Tobias Marcus

The dire forecast, courtesy of the state’s Division of Budget in its mid-year budget report, came late – weeks, in fact, after it was required to have been by state law.

According to state officials, two-thirds of that shortfall, or $4 billion, stems from a precipitous jump in the cost of Medicaid. Some in Albany say they want to cut payments made to hospitals and nursing facilities both this year and next.

“Savings may include across the board reductions in rates paid to providers and health plans, reductions in discretionary payments, and other actions that can be executed administratively in the current fiscal year,” according to the report.

“This is the toughest budget that Cuomo has faced partly because he had bigger gaps when he took office, but he also had more political capital,” Bill Hammond of the Empire Center, told the New York Post. “He kind of owns this crisis because it’s not driven by the economy, it’s driven by the shortcomings of his own management of the Medicaid program in particular.”

The report outlines “increases in the minimum wage, a phase out of added funding by the federal government and an increase in enrollment and costs for managed long-term care and payments to cash-distressed hospitals,” according to spectrumlocalnews.com. It also “indicates the Cuomo administration is developing a savings plan with the Department of Health to avoid piercing the global cap for Medicaid.

“Savings may include across the board reductions in rates paid to providers and health plans, reductions in discretionary payments, and other actions that can be executed administratively in the current fiscal year,” the report reads.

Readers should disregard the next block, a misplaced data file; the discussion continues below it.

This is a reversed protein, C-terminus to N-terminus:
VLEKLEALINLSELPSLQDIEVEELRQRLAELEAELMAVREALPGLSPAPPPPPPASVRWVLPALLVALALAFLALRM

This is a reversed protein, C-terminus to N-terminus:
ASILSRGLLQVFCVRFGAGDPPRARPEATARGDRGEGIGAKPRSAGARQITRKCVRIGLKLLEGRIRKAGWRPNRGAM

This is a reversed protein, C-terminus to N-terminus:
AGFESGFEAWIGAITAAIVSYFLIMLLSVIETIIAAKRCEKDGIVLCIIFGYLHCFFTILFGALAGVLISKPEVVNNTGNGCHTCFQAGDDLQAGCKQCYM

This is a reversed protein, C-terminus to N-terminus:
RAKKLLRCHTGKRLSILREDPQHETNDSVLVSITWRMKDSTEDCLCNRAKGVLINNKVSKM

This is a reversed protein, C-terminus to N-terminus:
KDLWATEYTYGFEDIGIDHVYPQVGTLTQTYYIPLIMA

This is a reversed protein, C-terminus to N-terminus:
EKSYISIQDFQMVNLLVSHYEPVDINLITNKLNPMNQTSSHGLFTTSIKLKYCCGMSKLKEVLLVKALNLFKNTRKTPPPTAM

Legislators are already braced for the fallout. “What we expect to be dealing with in the coming fiscal year is on the scale of billions,” Assemblyman Richard Gottfried, a Democrat from Manhattan who chairs the chamber’s health committee, told the Wall Street Journal. “Paying for health care in New York is expensive. So when you talk about a 5 or 10% cut in the program, you really can’t do that without causing serious damage.”

Once he was elected in 2011, Cuomo “established a cap on the allowable growth in the Medicaid program and won legislative approval for the state Department of Health to reduce spending if outlays exceeded the set limit,” the Journal added. “According to Bill Hammond, health-policy director for the fiscally conservative Empire Center for Public Policy, this year’s cost overruns were first disclosed in a May fiscal plan update.”

© 2019 The Jewish Voice

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